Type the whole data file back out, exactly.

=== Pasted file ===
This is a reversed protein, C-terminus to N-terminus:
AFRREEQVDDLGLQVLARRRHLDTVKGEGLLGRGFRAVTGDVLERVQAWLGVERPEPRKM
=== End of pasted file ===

This is a reversed protein, C-terminus to N-terminus:
AFRREEQVDDLGLQVLARRRHLDTVKGEGLLGRGFRAVTGDVLERVQAWLGVERPEPRKM